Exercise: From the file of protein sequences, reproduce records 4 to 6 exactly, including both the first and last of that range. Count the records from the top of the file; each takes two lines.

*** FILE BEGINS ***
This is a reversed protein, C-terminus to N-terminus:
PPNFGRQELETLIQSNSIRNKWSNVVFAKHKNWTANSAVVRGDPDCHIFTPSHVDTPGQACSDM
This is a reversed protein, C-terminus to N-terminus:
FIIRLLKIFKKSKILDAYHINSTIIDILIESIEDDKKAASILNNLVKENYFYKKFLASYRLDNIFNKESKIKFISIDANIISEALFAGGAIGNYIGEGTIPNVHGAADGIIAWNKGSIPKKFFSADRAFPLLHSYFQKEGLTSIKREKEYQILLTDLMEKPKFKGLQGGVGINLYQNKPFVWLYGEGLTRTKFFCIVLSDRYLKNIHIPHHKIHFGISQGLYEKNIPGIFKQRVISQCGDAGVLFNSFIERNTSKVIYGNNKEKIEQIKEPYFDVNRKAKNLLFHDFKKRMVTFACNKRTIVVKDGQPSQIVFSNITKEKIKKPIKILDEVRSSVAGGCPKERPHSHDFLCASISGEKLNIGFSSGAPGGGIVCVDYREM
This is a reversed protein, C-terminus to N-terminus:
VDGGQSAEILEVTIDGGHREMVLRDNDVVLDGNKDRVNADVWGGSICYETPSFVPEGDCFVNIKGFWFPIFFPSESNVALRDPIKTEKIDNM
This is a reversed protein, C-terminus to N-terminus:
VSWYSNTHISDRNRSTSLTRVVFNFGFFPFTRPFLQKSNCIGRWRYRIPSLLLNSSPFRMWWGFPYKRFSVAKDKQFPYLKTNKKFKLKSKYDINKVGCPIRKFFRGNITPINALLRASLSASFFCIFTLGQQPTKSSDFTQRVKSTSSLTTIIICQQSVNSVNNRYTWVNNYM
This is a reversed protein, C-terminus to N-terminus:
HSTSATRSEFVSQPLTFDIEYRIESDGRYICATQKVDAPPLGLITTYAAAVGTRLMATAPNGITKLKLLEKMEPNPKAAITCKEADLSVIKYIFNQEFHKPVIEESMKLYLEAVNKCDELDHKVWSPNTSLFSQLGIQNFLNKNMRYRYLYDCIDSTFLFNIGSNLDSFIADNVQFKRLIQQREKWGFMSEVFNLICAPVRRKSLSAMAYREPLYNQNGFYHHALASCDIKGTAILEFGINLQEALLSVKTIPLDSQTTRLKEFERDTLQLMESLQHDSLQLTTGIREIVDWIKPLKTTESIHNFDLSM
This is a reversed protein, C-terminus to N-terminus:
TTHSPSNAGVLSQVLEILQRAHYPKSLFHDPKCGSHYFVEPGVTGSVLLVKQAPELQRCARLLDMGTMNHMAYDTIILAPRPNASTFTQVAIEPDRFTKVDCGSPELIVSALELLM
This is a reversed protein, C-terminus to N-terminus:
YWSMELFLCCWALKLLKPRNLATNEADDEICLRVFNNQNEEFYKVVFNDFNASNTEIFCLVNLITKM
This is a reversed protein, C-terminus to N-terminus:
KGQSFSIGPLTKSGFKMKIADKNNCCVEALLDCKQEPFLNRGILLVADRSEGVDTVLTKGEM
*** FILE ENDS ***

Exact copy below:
This is a reversed protein, C-terminus to N-terminus:
VSWYSNTHISDRNRSTSLTRVVFNFGFFPFTRPFLQKSNCIGRWRYRIPSLLLNSSPFRMWWGFPYKRFSVAKDKQFPYLKTNKKFKLKSKYDINKVGCPIRKFFRGNITPINALLRASLSASFFCIFTLGQQPTKSSDFTQRVKSTSSLTTIIICQQSVNSVNNRYTWVNNYM
This is a reversed protein, C-terminus to N-terminus:
HSTSATRSEFVSQPLTFDIEYRIESDGRYICATQKVDAPPLGLITTYAAAVGTRLMATAPNGITKLKLLEKMEPNPKAAITCKEADLSVIKYIFNQEFHKPVIEESMKLYLEAVNKCDELDHKVWSPNTSLFSQLGIQNFLNKNMRYRYLYDCIDSTFLFNIGSNLDSFIADNVQFKRLIQQREKWGFMSEVFNLICAPVRRKSLSAMAYREPLYNQNGFYHHALASCDIKGTAILEFGINLQEALLSVKTIPLDSQTTRLKEFERDTLQLMESLQHDSLQLTTGIREIVDWIKPLKTTESIHNFDLSM
This is a reversed protein, C-terminus to N-terminus:
TTHSPSNAGVLSQVLEILQRAHYPKSLFHDPKCGSHYFVEPGVTGSVLLVKQAPELQRCARLLDMGTMNHMAYDTIILAPRPNASTFTQVAIEPDRFTKVDCGSPELIVSALELLM